Luckily, her compatriots save the character section and make an excellent horror anime even better. The main protagonist Takashi starts off lovelorn by following the helpless and confused classmate Miyamoto like a lost puppy, but becomes a stronger figurehead who carries himself like a hero. Although unbelievable as a real otaku, Kouta’s one month gun training course in the US coupled with a degree in Call of Duty instantly turns him into a crack shot with a Springfield M1A1 Super Match; but he remains a firm favourite and generally likeable as he protects those closest to him. Despite the sultry Saeko easily dominating the female protagonists, Saya is a surprise swan that blossoms from an ugly duckling; starting out as an utterly detestable self-confessed genius, she transforms into likeable human during a surprise revelation.
Devouring this show in one sitting, I became akin to a crack addict desperate to get their next fix. The numerous flaws are easily overlooked as the pacing of the action and development of characters remains Highschool of the Dead’s strength throughout. Arm yourself with a copy of the Zombie Survival Guide, turn off the lights and get ready for a timely reminder as to why horror and anime should go hand in hand.
Highschool of the Dead is a show that knows a very, very base demographic and knows exactly how to pander to it. It aims to please simple-minded, uniformly male teenagers with base level action and lots and lots of large, jiggling breasts. Highschool of the Dead has quickly entered into the ranks of shows extremely popular, not for being well-written or emotive, but simply for being a barrel of big, dumb fun.
The problem is... it's not very good at it.
As the name would suggest, Highschool of the Dead involves a highschool and dead things. More specifically, the series begins in a highschool and revolves around a bunch of highschool students, who happen to have walked into a George A. Romero film. In other words, they're surrounded by undead, bloodthirsty corpses... zombies. From here, the plot is about as simple as can be. The cast has to try and not die.
So all in all, it really speaks volumes that Highschool of the Dead manages to fuck up such a simple task, for a wide variety of reasons. But let's start with the most glaringly obvious one... the fanservice. OK, so considering the demographic the show is aiming for, it's hardly surprising that HotD uses a lot of fanservice. But Highschool of the Dead crosses the line of what an acceptable amount of fanservice would be repeatedly. Any scene that was otherwise good had an irritating tendency to shove some schoolgirl's underwear into the camera. And don't even get me started on the infamous "Boob Matrix" scene.
Of course, no matter how much fanservice is in a show, it would not destroy an otherwise good show. So let's get to the next reason HotD is an incredibly poor anime - the characters.
Let's summarize the cast very quickly. The everyman, the ditz, the needy girl, the bitch, the action chick, and the nerd. Not one of these characters has any more depth than that. I have literally told you everything you need to know about the characters in the space of one sentence. Takashi is completely unremarkable, Shizuka is dopey and annoying, Rei is irritatingly helpless and inconsistent in her character, and Saya (probably the worst member of the cast) is a self-righteous bitch who has no consideration for anybody else and considers the rest of the cast below her. The only passable members of the cast are Kouta Hirano (named and designed after the creator of Hellsing, a MUCH better take on the same style), who manages to make his military obsessions at least entertaining, and Saeko, who manages to not be annoying.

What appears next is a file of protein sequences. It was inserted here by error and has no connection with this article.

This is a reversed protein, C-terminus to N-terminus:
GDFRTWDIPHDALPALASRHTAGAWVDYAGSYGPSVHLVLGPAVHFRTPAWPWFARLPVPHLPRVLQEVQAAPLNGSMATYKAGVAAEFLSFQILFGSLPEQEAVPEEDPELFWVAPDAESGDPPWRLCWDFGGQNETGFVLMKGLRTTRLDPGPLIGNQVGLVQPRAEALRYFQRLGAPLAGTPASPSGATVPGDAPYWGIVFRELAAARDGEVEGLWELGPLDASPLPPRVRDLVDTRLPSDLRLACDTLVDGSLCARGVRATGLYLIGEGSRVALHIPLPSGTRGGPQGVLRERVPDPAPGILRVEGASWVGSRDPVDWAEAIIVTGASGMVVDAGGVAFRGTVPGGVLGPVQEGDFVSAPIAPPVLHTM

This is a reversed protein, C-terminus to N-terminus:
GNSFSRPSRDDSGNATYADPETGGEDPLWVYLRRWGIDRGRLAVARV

The worst thing about Highschool of the Dead, though, is that for a show that tries to be simple and fun... it's very boring.
All in all, a survival horror really needs you to care about whether the characters live or die to work. At first, after a seemingly significant character is killed off, it seems quite possible that major characters will be killed off, and that the series will be a struggle to survive. And yet, after that, not one character we care about dies. It becomes quite clear that the entire cast is in no real danger, due to having that strange immunity from danger that being a main character grants you. This means that we are simply stuck watching these unlikeable characters do things we don't care about. It would have at least been passable if the action had been well-directed, but it really isn't. There are no fight scenes that really stick out (barring the aforementioned Boob Matrix, which sticks out for all the wrong reasons). The action is mediocre at best. All of this leaves it up to a plot that really doesn't exist.
So what does this leave us with? A show that really doesn't have any positive points at all, really. It's watchable, I'll give it that much, and the first episode was quite good. But it really doesn't follow through on any of the potential it has. The themes in this show have been done before many times, and almost always better.
Final Words: Just watch a George A. Romero film instead. Seriously.
For Fans Of: Hellsing, Elfen Lied.
Ever seen a zombie movie? Yes? Good, this will be similar to those. No? Well, then let me explain.